• Store fruits at the coolest room temperature possible, in a well-ventilated room and away from direct sunlight. A well ventilated room is crucial for their respiration which will allow any ripening process remaining from within to continue. This in turn will develop better flavor on the tomatoes. The optimal temperature required to keep just ripe tomatoes for long outside of the fridge is 55-58 F.
  • Store tomatoes with their stem end up and smooth end down. Give enough breathing space between each individual tomato to prevent fast rotting due to contact.

b) Storing ripe tomatoes in the refrigerator:

  • Putting tomatoes in the refrigerator is not recommended because primarily because of flavor loss. But the loss doesn’t create a tomato that isn’t edible, but it’s mostly felt in recipes that call for raw tomatoes as the stand out ingredient. Generally, the longer the refrigeration time, the more the flavor loss imparted on tomatoes, so if you’re after preserving their flavors, it’s best to pop ripe tomatoes in the refrigerator only when they are needed in two or three days’ time and the ambient temperatures outside is hot which will cause them to spoil faster. Anything after then, and the flavor and color loss kicks in and increases with time.
  • Do not wash tomatoes meant to be refrigerated, but make sure to properly wash them when it’s time to slice them on salads or make them into puree.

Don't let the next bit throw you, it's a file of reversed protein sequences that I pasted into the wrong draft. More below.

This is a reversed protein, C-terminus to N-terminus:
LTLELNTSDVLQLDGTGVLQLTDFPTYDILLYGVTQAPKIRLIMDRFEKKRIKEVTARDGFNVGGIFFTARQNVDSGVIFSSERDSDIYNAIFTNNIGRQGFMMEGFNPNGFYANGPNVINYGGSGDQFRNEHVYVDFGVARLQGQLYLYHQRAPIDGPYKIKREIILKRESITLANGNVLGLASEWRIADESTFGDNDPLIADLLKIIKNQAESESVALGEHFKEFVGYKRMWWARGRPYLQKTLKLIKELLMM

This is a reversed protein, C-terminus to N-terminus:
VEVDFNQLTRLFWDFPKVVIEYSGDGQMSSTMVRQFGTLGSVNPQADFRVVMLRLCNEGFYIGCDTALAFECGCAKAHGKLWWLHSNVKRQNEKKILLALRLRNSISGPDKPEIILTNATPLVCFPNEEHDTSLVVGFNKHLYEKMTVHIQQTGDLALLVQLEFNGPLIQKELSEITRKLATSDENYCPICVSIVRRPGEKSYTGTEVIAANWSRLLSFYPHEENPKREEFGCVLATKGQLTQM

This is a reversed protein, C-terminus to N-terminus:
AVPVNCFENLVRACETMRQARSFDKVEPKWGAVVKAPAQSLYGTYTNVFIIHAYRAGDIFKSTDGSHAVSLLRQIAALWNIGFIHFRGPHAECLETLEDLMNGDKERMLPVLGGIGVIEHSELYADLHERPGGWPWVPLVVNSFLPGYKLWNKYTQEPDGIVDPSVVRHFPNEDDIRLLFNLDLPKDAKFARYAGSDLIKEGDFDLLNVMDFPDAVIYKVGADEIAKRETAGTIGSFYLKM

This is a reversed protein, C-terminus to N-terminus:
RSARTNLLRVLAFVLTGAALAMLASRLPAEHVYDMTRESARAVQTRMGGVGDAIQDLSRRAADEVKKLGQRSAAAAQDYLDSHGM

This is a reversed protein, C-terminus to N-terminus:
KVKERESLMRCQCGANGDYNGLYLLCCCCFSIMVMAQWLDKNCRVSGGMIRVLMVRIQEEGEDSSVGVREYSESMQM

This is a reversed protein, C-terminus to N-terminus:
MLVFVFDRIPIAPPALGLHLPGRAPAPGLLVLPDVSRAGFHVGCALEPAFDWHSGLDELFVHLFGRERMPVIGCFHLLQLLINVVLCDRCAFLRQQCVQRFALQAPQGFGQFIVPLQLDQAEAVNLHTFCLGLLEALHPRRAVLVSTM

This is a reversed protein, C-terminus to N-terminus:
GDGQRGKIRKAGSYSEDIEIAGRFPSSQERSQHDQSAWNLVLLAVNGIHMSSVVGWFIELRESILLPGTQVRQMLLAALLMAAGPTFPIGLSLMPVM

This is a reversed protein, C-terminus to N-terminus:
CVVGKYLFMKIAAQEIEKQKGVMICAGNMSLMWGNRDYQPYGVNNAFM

• Place the tomatoes in a plastic bag (slit a few times to reduce water loss) or paper bag, or leave them in their plastic clamshell container if they came with it. Packaging the tomatoes like this will ensure that they don’t lose excess water and end up wrinkling.
  • Put the tomatoes in the crisper section of the refrigerator (the drawer).
  • Ripe whole tomatoes stored in the refrigerator can last for up to 3 weeks.
  • You can also cut tomatoes before refrigeration, but they usually last no more than 2 days. Make sure to cover the plate you contained the chopped tomatoes before refrigerating.

c) Storing ripe tomatoes in the freezer:

  • Freezing tomatoes is preferred when you aren’t planning on using them raw (i.e. sliced on salads or meals). They become mushy after thawing and are best suited for making into stews, puree or for incorporating into recipes that require cooking.
  • Wash firm and fresh tomatoes thoroughly in clean water to rid them off dirt. Dry thoroughly with a paper towel by blotting. Use a clean cloth if you don’t have a paper towel.
  • Next, cut away the stem and any components remaining.